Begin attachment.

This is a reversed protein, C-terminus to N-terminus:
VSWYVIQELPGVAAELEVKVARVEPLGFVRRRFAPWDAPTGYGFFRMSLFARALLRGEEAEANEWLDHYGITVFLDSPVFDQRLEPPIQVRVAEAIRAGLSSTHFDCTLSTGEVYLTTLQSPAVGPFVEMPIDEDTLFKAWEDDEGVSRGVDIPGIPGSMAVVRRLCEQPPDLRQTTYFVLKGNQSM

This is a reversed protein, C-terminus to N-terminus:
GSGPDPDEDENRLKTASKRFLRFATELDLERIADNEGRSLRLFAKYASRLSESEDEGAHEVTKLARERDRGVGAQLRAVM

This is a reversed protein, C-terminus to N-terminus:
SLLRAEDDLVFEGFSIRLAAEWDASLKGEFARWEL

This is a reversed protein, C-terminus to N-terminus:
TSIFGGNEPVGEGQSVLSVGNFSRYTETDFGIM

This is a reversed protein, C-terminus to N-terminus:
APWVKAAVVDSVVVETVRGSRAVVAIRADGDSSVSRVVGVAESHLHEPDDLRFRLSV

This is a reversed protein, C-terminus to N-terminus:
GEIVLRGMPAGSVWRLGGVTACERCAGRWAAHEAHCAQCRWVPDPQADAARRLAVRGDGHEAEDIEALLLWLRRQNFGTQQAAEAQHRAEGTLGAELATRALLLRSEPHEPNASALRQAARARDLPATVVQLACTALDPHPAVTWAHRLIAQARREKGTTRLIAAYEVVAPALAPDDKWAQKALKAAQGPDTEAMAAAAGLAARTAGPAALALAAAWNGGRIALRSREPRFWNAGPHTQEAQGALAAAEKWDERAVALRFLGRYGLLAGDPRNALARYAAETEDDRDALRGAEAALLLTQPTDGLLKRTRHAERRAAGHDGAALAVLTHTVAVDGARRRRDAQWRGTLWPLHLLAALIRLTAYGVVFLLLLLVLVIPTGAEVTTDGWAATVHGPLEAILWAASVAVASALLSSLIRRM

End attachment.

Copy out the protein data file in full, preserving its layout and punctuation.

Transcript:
This is a reversed protein, C-terminus to N-terminus:
VSWYVIQELPGVAAELEVKVARVEPLGFVRRRFAPWDAPTGYGFFRMSLFARALLRGEEAEANEWLDHYGITVFLDSPVFDQRLEPPIQVRVAEAIRAGLSSTHFDCTLSTGEVYLTTLQSPAVGPFVEMPIDEDTLFKAWEDDEGVSRGVDIPGIPGSMAVVRRLCEQPPDLRQTTYFVLKGNQSM

This is a reversed protein, C-terminus to N-terminus:
GSGPDPDEDENRLKTASKRFLRFATELDLERIADNEGRSLRLFAKYASRLSESEDEGAHEVTKLARERDRGVGAQLRAVM

This is a reversed protein, C-terminus to N-terminus:
SLLRAEDDLVFEGFSIRLAAEWDASLKGEFARWEL

This is a reversed protein, C-terminus to N-terminus:
TSIFGGNEPVGEGQSVLSVGNFSRYTETDFGIM

This is a reversed protein, C-terminus to N-terminus:
APWVKAAVVDSVVVETVRGSRAVVAIRADGDSSVSRVVGVAESHLHEPDDLRFRLSV

This is a reversed protein, C-terminus to N-terminus:
GEIVLRGMPAGSVWRLGGVTACERCAGRWAAHEAHCAQCRWVPDPQADAARRLAVRGDGHEAEDIEALLLWLRRQNFGTQQAAEAQHRAEGTLGAELATRALLLRSEPHEPNASALRQAARARDLPATVVQLACTALDPHPAVTWAHRLIAQARREKGTTRLIAAYEVVAPALAPDDKWAQKALKAAQGPDTEAMAAAAGLAARTAGPAALALAAAWNGGRIALRSREPRFWNAGPHTQEAQGALAAAEKWDERAVALRFLGRYGLLAGDPRNALARYAAETEDDRDALRGAEAALLLTQPTDGLLKRTRHAERRAAGHDGAALAVLTHTVAVDGARRRRDAQWRGTLWPLHLLAALIRLTAYGVVFLLLLLVLVIPTGAEVTTDGWAATVHGPLEAILWAASVAVASALLSSLIRRM